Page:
Car Allowance Tax Deduction
You can claim a deduction for work-related car expenses if you use your own car in the course of performing your job as an employee, for example, to:
- carry bulky tools or equipment
- attend conferences or meetings
- deliver items or collect supplies
- travel between two separate places of employment (for example, when you have a second job)
- travel from your normal workplace to an alternative workplace and back to your normal workplace or directly home
- travel from your home to an alternative workplace and then to your normal workplace or directly home (for example, if you travel to a client's premises).
There are four methods for claiming work-related car expenses:
If you travelled below 5,000 kilometers:
Method 1 - Cents per kilometer
- Your claim is based on a set rate for each business kilometre.
- You can claim a maximum of 5,000 business kilometres per car, per year.
- You do not need written evidence, but you need to be able to show how you worked out your business kilometres. Diary records will suffice.
Method 2 - Logbook
- Your claim is based on the business use percentage of the expenses for the car.
- Expenses include running costs and decline in value but not capital cost
- To work out your business use percentage, you need a logbook and the odometer readings for the logbook period.
- You can claim fuel and oil costs based on either your actual receipts or you can estimate the expenses based on odometer records that show readings from the start and the end of the period you had the car during the year.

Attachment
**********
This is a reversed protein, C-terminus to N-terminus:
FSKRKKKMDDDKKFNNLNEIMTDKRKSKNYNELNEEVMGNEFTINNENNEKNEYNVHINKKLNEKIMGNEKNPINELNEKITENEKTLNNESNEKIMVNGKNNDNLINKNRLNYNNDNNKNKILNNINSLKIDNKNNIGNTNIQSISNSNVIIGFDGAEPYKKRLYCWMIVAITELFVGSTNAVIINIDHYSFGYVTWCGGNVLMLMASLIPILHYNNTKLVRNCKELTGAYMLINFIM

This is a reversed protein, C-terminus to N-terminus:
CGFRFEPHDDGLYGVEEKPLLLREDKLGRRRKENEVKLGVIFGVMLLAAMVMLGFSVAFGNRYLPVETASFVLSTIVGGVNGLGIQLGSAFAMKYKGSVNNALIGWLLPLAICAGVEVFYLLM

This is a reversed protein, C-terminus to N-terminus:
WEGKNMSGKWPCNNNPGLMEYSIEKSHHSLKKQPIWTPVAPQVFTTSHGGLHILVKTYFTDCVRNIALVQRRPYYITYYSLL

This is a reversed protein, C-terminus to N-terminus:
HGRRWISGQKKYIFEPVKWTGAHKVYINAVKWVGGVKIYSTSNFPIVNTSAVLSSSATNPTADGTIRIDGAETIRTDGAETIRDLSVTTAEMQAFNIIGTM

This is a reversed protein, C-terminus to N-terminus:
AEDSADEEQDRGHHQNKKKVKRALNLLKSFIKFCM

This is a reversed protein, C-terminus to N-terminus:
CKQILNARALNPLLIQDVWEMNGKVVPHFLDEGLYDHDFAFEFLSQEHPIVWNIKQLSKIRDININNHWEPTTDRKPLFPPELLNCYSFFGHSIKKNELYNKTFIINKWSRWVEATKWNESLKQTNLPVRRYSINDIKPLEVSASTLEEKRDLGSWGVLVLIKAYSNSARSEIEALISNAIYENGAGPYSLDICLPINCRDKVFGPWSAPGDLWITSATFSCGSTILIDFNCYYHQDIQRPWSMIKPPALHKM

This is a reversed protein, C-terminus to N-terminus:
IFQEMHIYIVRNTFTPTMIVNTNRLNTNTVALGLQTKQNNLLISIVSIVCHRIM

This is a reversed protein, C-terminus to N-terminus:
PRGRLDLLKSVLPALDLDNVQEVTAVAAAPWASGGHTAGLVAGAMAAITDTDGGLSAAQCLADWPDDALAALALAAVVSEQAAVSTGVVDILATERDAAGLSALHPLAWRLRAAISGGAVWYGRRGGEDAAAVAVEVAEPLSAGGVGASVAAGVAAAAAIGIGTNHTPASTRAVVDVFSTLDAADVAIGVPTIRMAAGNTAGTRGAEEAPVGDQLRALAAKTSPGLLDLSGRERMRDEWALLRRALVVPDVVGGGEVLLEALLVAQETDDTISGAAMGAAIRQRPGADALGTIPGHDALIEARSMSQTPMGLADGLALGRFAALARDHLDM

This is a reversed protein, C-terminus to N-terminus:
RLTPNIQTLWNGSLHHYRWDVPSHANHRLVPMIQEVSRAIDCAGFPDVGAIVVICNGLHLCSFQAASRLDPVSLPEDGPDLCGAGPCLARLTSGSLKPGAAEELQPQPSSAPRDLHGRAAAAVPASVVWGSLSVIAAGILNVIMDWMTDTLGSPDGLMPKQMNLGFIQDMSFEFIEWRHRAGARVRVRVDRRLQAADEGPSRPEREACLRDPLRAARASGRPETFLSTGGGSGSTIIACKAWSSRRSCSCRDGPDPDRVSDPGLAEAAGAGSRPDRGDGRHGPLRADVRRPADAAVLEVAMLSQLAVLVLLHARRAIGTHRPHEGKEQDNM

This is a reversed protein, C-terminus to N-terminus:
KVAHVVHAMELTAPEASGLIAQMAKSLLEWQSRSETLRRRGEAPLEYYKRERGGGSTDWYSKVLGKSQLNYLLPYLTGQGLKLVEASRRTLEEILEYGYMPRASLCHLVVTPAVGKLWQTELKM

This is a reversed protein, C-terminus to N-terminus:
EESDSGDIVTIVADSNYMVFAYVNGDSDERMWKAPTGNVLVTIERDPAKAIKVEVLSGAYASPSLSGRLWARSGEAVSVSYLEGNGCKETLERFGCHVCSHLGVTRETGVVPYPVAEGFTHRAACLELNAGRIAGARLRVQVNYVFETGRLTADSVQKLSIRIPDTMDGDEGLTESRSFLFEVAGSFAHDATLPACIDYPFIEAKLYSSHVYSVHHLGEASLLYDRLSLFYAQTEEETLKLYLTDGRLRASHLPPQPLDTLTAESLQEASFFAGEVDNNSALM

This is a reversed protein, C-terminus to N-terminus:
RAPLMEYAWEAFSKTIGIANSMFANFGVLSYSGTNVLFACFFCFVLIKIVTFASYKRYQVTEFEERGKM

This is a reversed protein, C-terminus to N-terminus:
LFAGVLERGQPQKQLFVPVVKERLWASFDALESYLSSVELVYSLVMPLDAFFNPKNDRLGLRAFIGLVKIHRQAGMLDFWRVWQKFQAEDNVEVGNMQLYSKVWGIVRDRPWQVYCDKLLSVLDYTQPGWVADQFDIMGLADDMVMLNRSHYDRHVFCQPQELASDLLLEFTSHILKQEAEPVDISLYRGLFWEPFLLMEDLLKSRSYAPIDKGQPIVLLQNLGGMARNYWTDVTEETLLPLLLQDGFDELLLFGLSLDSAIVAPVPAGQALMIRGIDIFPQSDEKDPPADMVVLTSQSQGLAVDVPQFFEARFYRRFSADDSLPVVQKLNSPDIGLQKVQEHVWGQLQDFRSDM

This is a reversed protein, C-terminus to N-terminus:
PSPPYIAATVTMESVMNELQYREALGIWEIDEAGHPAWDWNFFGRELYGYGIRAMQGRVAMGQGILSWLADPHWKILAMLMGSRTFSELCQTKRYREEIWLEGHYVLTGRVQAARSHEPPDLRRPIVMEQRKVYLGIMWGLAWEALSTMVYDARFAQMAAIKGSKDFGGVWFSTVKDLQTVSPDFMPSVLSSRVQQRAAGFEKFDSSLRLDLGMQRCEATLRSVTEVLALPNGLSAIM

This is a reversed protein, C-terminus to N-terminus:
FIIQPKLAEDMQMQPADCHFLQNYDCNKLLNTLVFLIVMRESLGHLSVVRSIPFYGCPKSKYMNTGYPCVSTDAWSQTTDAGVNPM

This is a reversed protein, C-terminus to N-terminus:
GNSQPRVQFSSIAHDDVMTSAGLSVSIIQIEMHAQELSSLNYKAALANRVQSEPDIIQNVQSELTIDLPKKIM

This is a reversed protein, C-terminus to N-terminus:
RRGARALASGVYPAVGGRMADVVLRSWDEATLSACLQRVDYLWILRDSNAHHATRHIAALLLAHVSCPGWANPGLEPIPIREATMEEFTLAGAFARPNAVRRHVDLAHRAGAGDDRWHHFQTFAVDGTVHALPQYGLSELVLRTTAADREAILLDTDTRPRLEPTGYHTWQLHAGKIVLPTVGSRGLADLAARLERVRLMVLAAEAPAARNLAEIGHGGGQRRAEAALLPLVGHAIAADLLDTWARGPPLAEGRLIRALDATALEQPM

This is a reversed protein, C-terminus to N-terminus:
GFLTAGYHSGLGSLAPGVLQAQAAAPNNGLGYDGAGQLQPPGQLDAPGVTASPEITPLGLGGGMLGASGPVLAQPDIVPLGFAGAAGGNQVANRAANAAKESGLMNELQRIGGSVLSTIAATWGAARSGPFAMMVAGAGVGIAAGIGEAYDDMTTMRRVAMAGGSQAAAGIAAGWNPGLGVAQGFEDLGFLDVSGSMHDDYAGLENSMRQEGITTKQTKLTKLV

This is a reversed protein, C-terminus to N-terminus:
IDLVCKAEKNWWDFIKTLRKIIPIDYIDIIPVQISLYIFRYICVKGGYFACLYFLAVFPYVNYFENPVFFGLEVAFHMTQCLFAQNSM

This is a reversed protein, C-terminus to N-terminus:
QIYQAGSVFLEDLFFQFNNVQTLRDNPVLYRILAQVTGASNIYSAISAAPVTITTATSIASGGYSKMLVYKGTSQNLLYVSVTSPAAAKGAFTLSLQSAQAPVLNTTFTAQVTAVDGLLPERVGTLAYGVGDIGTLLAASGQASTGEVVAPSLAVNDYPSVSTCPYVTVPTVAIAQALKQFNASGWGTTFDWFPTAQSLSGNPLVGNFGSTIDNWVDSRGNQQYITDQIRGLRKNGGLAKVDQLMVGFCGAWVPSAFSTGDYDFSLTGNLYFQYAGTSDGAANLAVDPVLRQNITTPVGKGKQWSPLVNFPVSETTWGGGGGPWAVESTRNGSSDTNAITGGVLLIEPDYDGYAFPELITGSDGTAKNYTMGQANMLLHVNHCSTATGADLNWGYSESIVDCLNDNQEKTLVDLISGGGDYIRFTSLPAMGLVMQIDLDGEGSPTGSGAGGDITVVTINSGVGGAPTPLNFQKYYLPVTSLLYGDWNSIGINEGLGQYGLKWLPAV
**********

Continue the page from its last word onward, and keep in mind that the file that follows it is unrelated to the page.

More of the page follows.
- You need written evidence for all other expenses for the car.
- Your business use percentage is the percentage of kilometres you travelled in the car for work during the year divided by the total kilometres travelled by the car during the year.
- Your logbook is valid for five years. If this is the first year you are using this method, you must have kept a logbook during 2013-14. It must cover at least 12 continuous weeks.
- Your logbook must show:
- when the logbook period starts and ends, and the odometer readings at these times
- the total number of kilometres the car travelled during the logbook period
- the number of kilometres travelled for work during the logbook period based on the journeys recorded for the period
- the business use percentage for the period.
- Entries in the logbook for each business trip must be made at the end of the journey (or as soon as possible afterwards) and show the:
- date the journey began and ended
- odometer readings at the start and end of the journey
- kilometres travelled on the journey
- reason for the journey.
- Your records must also show the make, model, engine capacity and registration number of the car.
If you travelled more than 5,000 kilometers:
Method 3 - 12% of original value
- Your car expenses claim is based on 12% of the original value of your car. Luxury car limits apply.
- You do not need written evidence, but you need to keep a record of how you worked out your kilometres.
Method 4 – One-third of actual car expenses
- You claim one-third of all your car expenses, including private costs (but excluding capital costs, such as the purchase price, the principal on any money borrowed to buy your car and the cost of any improvements).
- For fuel and oil costs, you can keep receipts to work out the amounts or you can estimate them based on odometer records that show readings from the start and the end of the period you had the car during the year.
- You need written evidence for all the other expenses for the car as well as records that show the car's engine capacity, make, model and registration number.
- You may need to show how you worked out your business kilometres and any estimates you made.
Important Note: You must own the car to claim under any of these methods and the record keeping requirement is detailed for each method. If your car is provided by your employer, or as part of your salary package you cannot claim any of the car costs, whatsoever.
What can't you claim?
You cannot claim the cost of normal trips between home and work because that travel is private even if:
- You do minor tasks on the way to work, such as picking up the mail
- You travel back to work for a security call out or parent teacher interviews
- You work overtime and no public transport is available to use to get you home